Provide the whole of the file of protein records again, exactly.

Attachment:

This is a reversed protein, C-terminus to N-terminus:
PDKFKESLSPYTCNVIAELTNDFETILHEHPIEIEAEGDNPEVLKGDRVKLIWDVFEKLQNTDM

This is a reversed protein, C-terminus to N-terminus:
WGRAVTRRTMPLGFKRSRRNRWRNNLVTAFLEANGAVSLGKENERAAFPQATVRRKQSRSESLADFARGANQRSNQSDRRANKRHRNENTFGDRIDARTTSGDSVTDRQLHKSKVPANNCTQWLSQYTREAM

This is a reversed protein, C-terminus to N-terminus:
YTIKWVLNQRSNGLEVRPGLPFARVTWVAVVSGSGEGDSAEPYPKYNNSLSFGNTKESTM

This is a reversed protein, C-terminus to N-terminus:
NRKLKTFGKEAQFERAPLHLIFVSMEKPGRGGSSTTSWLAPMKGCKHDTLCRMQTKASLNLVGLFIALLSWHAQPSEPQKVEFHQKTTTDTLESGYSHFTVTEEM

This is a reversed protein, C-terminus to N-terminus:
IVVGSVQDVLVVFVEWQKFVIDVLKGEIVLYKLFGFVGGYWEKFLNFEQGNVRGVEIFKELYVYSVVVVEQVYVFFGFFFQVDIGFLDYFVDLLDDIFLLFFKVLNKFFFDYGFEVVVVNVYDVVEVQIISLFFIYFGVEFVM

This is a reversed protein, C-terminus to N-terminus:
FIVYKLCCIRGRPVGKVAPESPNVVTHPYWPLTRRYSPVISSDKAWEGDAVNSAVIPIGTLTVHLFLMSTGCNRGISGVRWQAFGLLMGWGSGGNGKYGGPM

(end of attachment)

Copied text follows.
This is a reversed protein, C-terminus to N-terminus:
PDKFKESLSPYTCNVIAELTNDFETILHEHPIEIEAEGDNPEVLKGDRVKLIWDVFEKLQNTDM

This is a reversed protein, C-terminus to N-terminus:
WGRAVTRRTMPLGFKRSRRNRWRNNLVTAFLEANGAVSLGKENERAAFPQATVRRKQSRSESLADFARGANQRSNQSDRRANKRHRNENTFGDRIDARTTSGDSVTDRQLHKSKVPANNCTQWLSQYTREAM

This is a reversed protein, C-terminus to N-terminus:
YTIKWVLNQRSNGLEVRPGLPFARVTWVAVVSGSGEGDSAEPYPKYNNSLSFGNTKESTM

This is a reversed protein, C-terminus to N-terminus:
NRKLKTFGKEAQFERAPLHLIFVSMEKPGRGGSSTTSWLAPMKGCKHDTLCRMQTKASLNLVGLFIALLSWHAQPSEPQKVEFHQKTTTDTLESGYSHFTVTEEM

This is a reversed protein, C-terminus to N-terminus:
IVVGSVQDVLVVFVEWQKFVIDVLKGEIVLYKLFGFVGGYWEKFLNFEQGNVRGVEIFKELYVYSVVVVEQVYVFFGFFFQVDIGFLDYFVDLLDDIFLLFFKVLNKFFFDYGFEVVVVNVYDVVEVQIISLFFIYFGVEFVM

This is a reversed protein, C-terminus to N-terminus:
FIVYKLCCIRGRPVGKVAPESPNVVTHPYWPLTRRYSPVISSDKAWEGDAVNSAVIPIGTLTVHLFLMSTGCNRGISGVRWQAFGLLMGWGSGGNGKYGGPM